Qi Gong for Seniors - Holden QiGong

 

In the west, many see getting older as synonymous with decreasing health and lessening of vitality. We often attribute stiff muscles and reduced mobility to a number associated with our age. Although the process of aging does present some additional life challenges (and opportunities), there is a lot we can do to maintain our health into our wisest years.

Of all the opportunities available for nurturing our health, none is more promising than Qi Gong. This blog post will explore how Qi Gong can be a fun, exciting, and fruitful way to enhance our health and feel our best.

What is Aging?

 

What does it really mean to grow older? If we listen to what most of the world tells us, it means that our muscles weaken and our joints grow stiff. There’s an almost contagious belief about what it means to age, and for many, that belief tells us that the process of aging is completely beyond our control.

However, if we look at a large number of people we can see that how we live truly has a profound impact on how we grow old. In the early stages of life, most people have a pretty similar relationship to their body and movement. Look at a kindergarten playground and you’ll see a crowd of children running, laughing, and exploring the world of movement.

Although we all can access the joy of childhood throughout our entire lives, the demands of the world often pull us away from our connection to our body. At first, we may not notice this, but even a young person who doesn’t move much will soon experience the stiffness and fatigue that stagnation brings.

Throughout life, it becomes easier and easier to find reasons to not engage our body. Work, family, and the other tasks of the world lead us away from our inner self. Once we stop working with our body, stagnation accumulates and it becomes more difficult to reactivate our relationship with ourselves. For many, this experience reinforces the belief that aging itself is the culprit of decreased health and reduced mobility.

In reality, it is not the addition of more years on Earth that is primarily responsible for these challenges, but rather it’s how we chose to live. An older person who doesn’t move a lot simply has had more time for stagnation to accumulate. In Qi Gong, we learn that stagnant Qi is one of the primary causes of illness and discomfort.

Lee has an interesting story about an injury that both he and his father experienced. At different points of their lives, each of them sustained a similar finger injury. Lee’s father put his finger in a cast and didn’t move it for three weeks. Lee, on the other hand, put his finger in a less restrictive that still protected it, but also practiced easy finger stretches to maintain the suppleness of his joints. After Lee’s father’s finger had healed, he realized he had dramatically reduced mobility and could no longer bend it as he could previously. However, Lee’s finger healed perfectly and he retained full movement. This simple example is a microcosm of difference between a body in motion and one in stagnation.

Move with Mindfulness

 

Some elderly folks realize that movement is important, but they’re afraid of getting hurt. Indeed, injury is the opposite of good health and it’s wise to take care that we avoid harmful stress. However, just as Lee’s father may have gone a little too far by putting his finger in complete stillness, many people do similarly with their entire body.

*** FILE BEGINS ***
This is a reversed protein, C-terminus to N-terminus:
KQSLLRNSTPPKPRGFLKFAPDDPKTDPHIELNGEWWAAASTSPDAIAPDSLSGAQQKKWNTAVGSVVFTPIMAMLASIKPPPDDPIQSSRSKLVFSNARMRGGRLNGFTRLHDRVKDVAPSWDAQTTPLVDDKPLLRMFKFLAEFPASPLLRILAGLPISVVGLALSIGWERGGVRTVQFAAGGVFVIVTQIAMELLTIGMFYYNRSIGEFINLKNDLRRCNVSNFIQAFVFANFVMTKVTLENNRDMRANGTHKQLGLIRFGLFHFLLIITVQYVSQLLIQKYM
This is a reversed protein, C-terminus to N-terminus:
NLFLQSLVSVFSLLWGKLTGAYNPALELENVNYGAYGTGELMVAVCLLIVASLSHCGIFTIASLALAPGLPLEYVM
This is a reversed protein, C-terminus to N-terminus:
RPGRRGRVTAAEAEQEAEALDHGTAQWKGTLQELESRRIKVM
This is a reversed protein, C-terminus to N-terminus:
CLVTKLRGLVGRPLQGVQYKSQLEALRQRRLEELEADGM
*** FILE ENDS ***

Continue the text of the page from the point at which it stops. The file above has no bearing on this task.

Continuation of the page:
We all have to pay attention to our body and focus on movements that are healing rather than harmful. If we really tune in and pay attention, we can learn the signals that our body is telling us. It can be good to challenge ourselves, but we need to find a place where our bodies are both feeling alive and also in peace.

An elderly person who hasn’t exercised in a while would be ill-advised to jump on a mountain bike and race down a hill. Sometimes, we do need to let go of previous sports and find those that are nourishing for where we’re at in life. Lee has a saying that he loves to share, “No pain, no pain.” If we listen, we can find the place that works well for us.

Qi Gong for Seniors

 

One of the things that we love about Qi Gong is that it is accessible to people of all levels of physical fitness. No matter where you’re at in your relationship to exercise, Qi Gong offers practices to help strengthen your body, relieve stiffness, and release stagnation.

All of Lee’s courses and programs offer exercises that are great for awaking Qi and cultivating our life force energy. Many of his practices engage all parts of the body in a way that is safe, fun, and nourishing.

However, even Qi Gong can feel too strenuous at times. What should you do if you’re not able to practice a movement or posture?

Returning to the example of the injured finger, we reemphasize the importance of finding the right balance that is both safe as well as engaging. In a Qi Gong class, if you’re not able to perform a certain movement, no problem! Either take some deep breaths during that part of the class, or find an alternative that works well with your body. When the class moves on to a practice you feel comfortable with, continue following along and doing what you can. The important thing is to practice, regardless of what that means for you.

At Holden QiGong, we have several great programs that are excellent for seniors! Here are a few that may be of particular interest. Just click the titles below to learn more about each of the programs:

Introduction to Qi Gong

Mindfulness Through Movement

Five Elements Energy Flow

Thanks for reading our blog! We hope these practices are helpful and wish you nothing but the best in your Qi Gong journey.

By Ian Drogin